Sacred and Profane Love Artist Titian Year c

The Greater Mysteries (into which the candidate was admitted only after he had successfully passed through the ordeals of the Lesser, and not always then) were sacred to Ceres, the mother of Persephone, and represent her as wandering through the world in quest of her abducted daughter. Ceres carried two torches, intuition and reason, to aid her in the search for her lost child (the soul). At last she found Persephone not far from Eleusis, and out of gratitude taught the people there to cultivate corn, which is sacred to her. She also founded the Mysteries. Ceres appeared before Pluto, god of the souls of the dead, and pleaded with him to allow Persephone to return to her home. This the god at first refused to do, because Persephone had eaten of the pomegranate, the fruit of mortality. At last, however, he compromised and agreed to permit Persephone to live in the upper world half of the year if she would stay with him in the darkness of Hades for the remaining half.

Sacred and the Profane-Mircea Eliade | Ekitablarlar

We become aware of the sacred when it shows itself as something different from the profane.
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Terms used in Mircea Eliade's - Friesian School

Having defined the key role of the sacred and the profane in religion, Durkheim addresses next the question of how it is people come to see the world the way he claims: as two separate worlds, in fact. He starts by dismissing theories of the origins of religions based on animism and what he calls naturism.

Dom Karl Wallner: The Profanation of the Sacred and …

For his own attempt to locate the source of the sacred and lay bare what religion is all about, Durkheim examines just one type of religion, Australian totemism, which he sees as the most basic type available for study. In totemism, tribes are divided into clans whose solidarity derives not from kinship, but from a religious relationship between its members. As Durkheim understands it, this relationship is based on a sacred association between the clan, its members and a totemic entity, usually a local animal or plant species.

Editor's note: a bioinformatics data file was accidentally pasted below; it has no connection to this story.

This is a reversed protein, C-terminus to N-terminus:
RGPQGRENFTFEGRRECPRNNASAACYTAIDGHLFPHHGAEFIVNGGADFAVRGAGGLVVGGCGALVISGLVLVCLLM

As a sacred tree, or a sacred stone, the tree is no longer a tree and the stone no longer a stone.
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Durkheim describes religion in terms of beliefs and rites. For him, the details of these in particular religions are particular ways of dealing in thought and action with the fundamental dichotomy of sacred and profane.

The Sacred and the Profane - LitCharts

The totemic emblem was used to mark certain objects used in rituals: stones, pieces of wood etc. Among the Arunta these objects were known as churingas. The sacredness conferred on them by their being marked with the sacred totemic emblem was partly negative and partly positive. On the one hand, they had to be kept separate from the profane: they had not to be touched or looked at by profane persons; when not in use, they were hidden in special locations, themselves made sacred by association. On the other hand, they had powers: they could cure illnesses, confer strength in battle, assure the continuing fertility of the totemic animal or plant etc.

Education: the sacred and the profane

The Greeks believed that Persephone was a manifestation of the solar energy, which in the winter months lived under the earth with Pluto, but in the summer returned again with the goddess of productiveness. There is a legend that the flowers loved Persephone and that every year when she left for the dark realms of Pluto, the plants and shrubs would die of grief. While the profane and uninitiated had their own opinions on these subjects, the truths of the Greek allegories remained safely concealed by the priests, who alone recognized the sublimity of these great philosophic and religious parables.

The Sacred and The Profane – Mircea Eliade – Grier's Musings

It may be argued that most of the world's religions -- from the most 'primitive' to the most highly developed -- were established through manifestations of the sacred.

The Sacred and the Profane - RationalWiki

Essential to Australian totemic belief, in Durkheim's view, was the idea that the totemic emblem, a design representing the clan's totemic entity, was sacred. Its sacredness lay in the fact that it conferred sacredness on whatever was marked with it.